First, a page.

A Natural History of My Apartment

Dylan Jesse

I would like to write a natural
        history of my apartment
where I dust my artificial ficus;
where I sweep away the stinkbugs
        that have died on windowsills,
        legs clutched into their undersides,
        a buggy I'm coming to join you, Elizabeth!;
where the long cycles of Pennsylvania freeze and thaw
        give the winter air opportunistic teeth;
where the stone walls ask me to join them in the rain,
        to listen to geologically-long stories
        about nights alone in the quarries,
        their long gestations underground;
where the baseboards gather loose hair and dust
        and fallen skin cells: here, you almost
        forgot about these, but it's all right—it's easy
        to let the small things slip away;

where the floorboards are still hardwood,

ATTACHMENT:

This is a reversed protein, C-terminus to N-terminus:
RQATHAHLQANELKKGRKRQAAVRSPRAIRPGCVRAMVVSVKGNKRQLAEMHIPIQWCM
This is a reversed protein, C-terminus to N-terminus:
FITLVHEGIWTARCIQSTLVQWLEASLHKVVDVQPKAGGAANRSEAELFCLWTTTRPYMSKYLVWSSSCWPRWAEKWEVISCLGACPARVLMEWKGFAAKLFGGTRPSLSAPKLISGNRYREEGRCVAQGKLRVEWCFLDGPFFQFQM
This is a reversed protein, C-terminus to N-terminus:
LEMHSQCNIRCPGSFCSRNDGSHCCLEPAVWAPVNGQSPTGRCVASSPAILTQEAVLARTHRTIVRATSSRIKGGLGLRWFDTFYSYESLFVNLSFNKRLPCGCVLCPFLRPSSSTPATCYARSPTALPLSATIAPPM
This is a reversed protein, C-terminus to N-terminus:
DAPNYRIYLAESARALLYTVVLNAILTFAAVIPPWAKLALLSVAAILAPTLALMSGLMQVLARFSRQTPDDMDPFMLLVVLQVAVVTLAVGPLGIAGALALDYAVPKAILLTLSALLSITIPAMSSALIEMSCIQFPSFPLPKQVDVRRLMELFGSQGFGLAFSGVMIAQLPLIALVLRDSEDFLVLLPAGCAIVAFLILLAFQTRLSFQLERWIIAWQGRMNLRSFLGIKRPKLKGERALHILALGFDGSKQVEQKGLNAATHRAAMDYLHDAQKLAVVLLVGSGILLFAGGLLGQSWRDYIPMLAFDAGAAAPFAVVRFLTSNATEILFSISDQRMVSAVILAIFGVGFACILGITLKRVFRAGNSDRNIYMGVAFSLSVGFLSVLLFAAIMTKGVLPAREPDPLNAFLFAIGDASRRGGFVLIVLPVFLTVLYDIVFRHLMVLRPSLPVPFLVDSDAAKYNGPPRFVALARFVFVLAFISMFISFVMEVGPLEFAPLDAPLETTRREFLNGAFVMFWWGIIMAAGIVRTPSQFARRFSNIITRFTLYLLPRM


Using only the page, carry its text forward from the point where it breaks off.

remembering their lives as oak trees,
        how they would cast an orange net
        over their roots before winter, huddle back
        into their pore-streaked grains.
I would like to write that history
        the way I hear it told to me
        when the floorboards creak needfully
        in the December morning chill,
the way things communicate nakedly with touch,
        if they happen to touch.


About the Author

Dylan Jesse is a recent graduate of the MFA program at Chatham University in Pittsburgh, PA, where he currently resides. Dylan works as a detective for a private security firm and as a standardized patient for the University of Pittsburgh School of Medicine, in order to pay the rent while he works on a chapbook of poems inspired by the work of the late Carl Sagan.